Skagway can be reached by smaller commuter aircraft from Juneau. The state ferry system reaches Skagway, as do many cruise ships.


Sitka is served by Alaska Airline jets, marine ferry, and cruise ships. The Alaska Marine Highway ferries visit each port as they ply their ways northward and southward.

Cruise ships take many passengers to these towns, including a stop to see the glaciers at Glacier Bay National Park.

History of Juneau, Skagway, and Sitka

Juneau began when Joe Juneau discovered gold there. It is said that Joe Juneau wept because he had made more money than he could ever spend in a lifetime. There were three major mines and a stamp mill. Juneau was selected as the state capital, historically, though it has been overshadowed by Anchorage as a developed area and a population base. There are about 300,000 Alaskans in metro Anchorage and only about 31,0000 in Juneau, out of a total population in the state of only about 718,000. A move to change the capital to the town of Willow, west of Anchorage, was voted down because of the high cost of the move. Most of the people in Juneau work for the state or federal government.

Skagway boomed when miners seeking passage to the 1897 Klondike Gold Rush needed a staging area. Looking at the map, it was determined that traversing the Chilkoot Pass and then taking rivers downstream was the best way. Canadian authorities required that miners possess a year’s supply of provisions before they were allowed to proceed. Skagway booms again, today, in a sense. The community of about a thousand people gets about 300,000 summer visitors a year, over half from cruise ships.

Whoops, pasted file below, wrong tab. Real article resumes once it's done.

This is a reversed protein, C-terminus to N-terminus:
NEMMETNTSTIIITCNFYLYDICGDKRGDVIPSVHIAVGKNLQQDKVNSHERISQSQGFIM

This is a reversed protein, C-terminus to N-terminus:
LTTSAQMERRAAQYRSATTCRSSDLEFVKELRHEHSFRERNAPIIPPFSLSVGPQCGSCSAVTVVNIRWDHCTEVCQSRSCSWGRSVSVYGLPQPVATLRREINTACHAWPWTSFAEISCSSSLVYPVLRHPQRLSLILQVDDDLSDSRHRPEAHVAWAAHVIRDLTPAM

Sitka was populated by Tlingit Indians, possibly for thousands of years. Russia watched the area with interest after Vitus Bering sighted the Alaskan coast in 1741. In 1799 Russian Alexander Baranov began construction of fortifications at Sitka. Baranov intended to colonize Alaska for Russia and develop the fur trade. The Tlingits resented Russian infringement, burning their fort and killing most of the people in 1802. Baranov returned in 1804 with the warship Neva and 1,000 men. He fought a decisive battle against 700 armed Tlingit. The Tlingit retreated and the Russians formally established their colony of New Archangel. Be sure to see St. Michael’s Russian Orthodox cathedral and its historic icons, some from the 14th century. The cathedral was built 1844-1848, burned in 1966, then rebuilt as an exact replica.